It isn’t quite the golden days of pre-recession financing. But small business lending has reached a post-recession high. That’s the unvarnished optimistic conclusion of the June 2014 Biz2Credit Small Business Lending Index.
The index is a monthly analysis of 1000 loan applications on Biz2Credit.com. The company says it connects 1.6 million small business owners with more than 1,300 lenders, credit rating agencies and service providers like CPAs and attorneys.
In a prepared statement, co-founder and CEO Rohit Arora contrasted today’s lending situation with that of just a few years ago, adding:
“In the Great Recession and its ensuing ‘Credit Crunch,’ lenders tightened the spigot on small business, and the flow of capital to entrepreneurs evaporated. Many times, small business owners chose not to bother applying for loans under the assumption that they would be turned away.”
Who could blame them when most requests were being rejected?”
But today all that has changed.
The data shows larger banks now granting one in five small business loan applications, the most in half a decade. While small business lending at smaller banks slipped by .2 percent from May 2014, their approval rate still remains at more than half.
Finally, the index says, approval at credit unions increased by another .1 percent, showing a consistent growth.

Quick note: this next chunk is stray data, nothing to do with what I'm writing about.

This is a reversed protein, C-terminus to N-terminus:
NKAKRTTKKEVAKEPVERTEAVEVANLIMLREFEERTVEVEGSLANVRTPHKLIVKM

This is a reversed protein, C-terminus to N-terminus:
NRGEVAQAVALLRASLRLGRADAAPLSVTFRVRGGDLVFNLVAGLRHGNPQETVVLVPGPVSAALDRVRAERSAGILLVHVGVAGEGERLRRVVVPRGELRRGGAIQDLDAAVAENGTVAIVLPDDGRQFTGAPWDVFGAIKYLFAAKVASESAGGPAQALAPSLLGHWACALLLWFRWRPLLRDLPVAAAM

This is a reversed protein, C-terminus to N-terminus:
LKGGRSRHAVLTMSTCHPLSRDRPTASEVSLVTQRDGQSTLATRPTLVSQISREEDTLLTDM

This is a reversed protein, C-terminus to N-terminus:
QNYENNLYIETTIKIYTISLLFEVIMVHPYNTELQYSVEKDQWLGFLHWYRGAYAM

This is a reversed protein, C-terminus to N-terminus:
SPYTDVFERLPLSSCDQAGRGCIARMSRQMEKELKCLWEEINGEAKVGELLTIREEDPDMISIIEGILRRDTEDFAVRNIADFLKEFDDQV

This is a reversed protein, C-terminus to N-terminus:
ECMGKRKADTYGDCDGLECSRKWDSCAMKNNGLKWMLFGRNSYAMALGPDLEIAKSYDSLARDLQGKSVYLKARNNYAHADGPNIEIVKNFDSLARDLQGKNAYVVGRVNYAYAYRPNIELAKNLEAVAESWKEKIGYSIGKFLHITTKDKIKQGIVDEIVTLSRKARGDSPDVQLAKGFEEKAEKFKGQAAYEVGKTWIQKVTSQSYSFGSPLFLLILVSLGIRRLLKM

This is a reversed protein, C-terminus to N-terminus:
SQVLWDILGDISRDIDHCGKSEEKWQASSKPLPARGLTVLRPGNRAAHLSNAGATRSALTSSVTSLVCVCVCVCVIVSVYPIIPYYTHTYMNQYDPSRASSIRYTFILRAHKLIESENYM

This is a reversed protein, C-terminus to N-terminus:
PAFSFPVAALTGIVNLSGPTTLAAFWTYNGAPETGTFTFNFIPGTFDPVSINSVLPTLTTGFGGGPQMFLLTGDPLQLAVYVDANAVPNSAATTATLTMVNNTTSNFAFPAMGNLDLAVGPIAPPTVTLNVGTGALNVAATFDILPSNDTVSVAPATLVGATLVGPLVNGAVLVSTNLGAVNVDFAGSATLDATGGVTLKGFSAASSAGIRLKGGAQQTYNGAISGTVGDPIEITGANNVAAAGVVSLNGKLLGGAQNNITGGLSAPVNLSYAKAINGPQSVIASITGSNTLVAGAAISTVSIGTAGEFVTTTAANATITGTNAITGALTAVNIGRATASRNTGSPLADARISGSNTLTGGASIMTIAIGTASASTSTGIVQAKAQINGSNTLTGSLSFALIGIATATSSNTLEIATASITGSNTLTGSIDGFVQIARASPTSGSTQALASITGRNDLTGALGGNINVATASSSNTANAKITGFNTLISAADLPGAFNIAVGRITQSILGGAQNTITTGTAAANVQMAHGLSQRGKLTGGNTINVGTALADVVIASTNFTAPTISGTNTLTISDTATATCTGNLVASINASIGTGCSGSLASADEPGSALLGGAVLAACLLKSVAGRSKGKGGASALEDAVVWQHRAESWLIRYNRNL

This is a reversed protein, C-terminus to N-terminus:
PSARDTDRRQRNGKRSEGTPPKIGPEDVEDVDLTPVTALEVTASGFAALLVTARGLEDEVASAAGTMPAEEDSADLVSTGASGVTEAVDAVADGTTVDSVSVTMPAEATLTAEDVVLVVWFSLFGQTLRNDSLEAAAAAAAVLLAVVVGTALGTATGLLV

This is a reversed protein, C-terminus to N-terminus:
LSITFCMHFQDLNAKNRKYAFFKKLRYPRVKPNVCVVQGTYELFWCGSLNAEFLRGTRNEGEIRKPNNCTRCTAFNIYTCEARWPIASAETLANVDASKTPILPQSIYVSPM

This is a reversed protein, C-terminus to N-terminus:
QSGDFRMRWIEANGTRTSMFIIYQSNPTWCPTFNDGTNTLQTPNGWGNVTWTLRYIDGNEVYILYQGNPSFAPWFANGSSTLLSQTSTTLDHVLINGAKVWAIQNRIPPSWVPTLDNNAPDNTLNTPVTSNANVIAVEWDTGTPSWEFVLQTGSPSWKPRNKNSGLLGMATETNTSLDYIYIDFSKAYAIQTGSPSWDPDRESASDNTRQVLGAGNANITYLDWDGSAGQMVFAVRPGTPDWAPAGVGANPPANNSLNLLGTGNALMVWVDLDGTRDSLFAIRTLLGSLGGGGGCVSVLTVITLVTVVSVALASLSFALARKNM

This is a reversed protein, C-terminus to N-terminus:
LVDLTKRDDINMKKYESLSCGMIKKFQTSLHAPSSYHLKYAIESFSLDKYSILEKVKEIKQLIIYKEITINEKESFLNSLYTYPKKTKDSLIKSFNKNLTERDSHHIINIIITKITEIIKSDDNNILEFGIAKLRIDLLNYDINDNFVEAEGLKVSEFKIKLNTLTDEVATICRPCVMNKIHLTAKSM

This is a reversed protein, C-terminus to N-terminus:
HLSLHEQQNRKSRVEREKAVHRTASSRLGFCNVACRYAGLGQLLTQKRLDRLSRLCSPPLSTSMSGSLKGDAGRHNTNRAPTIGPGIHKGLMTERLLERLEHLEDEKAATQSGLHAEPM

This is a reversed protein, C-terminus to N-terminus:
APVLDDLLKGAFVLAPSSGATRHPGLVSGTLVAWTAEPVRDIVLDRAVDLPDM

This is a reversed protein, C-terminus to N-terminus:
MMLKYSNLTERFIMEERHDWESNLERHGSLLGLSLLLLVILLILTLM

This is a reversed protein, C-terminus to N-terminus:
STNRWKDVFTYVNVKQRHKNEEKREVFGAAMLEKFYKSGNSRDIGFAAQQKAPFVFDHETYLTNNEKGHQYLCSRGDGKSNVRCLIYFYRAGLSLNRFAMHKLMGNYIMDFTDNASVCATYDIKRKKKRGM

How did all this happen?
In the depths of the credit crunch between 2008 and 2010, businesses required to show banks three years of financial records to qualify for a loan were often rejected because of the poor performance those records showed.
Lack of traditional bank lending led to the rise of so-called “alternative lenders” including cash advance companies willing to loan even to businesses with poor credit histories.
But the interest rates on these loans were incredibly steep, often between 30 and 50 percent.
By 2012, financial records were better with businesses squeezing out more profit while continuing to run lean. And soon lending began to recover as a result.
“Today, business owners are more confident than they were during the recession. They are also more willing to risk borrowing money to fund expansion and are using the financing for big ticket items, including building and equipment purchases. These types of purchases generally occur when there is confidence in the future.”
He also credits the U.S. Small Business Administration for its continued efforts guaranteeing 75 percent of all SBA backed loans and waiving all fees thus making these loans all the more attractive in a tough economy.
Biz2Credit also continues its efforts to bring lenders and businesses together, having secured more than $1.2 billion for thousands of small businesses since 2007, according its website.More in: Biz2Credit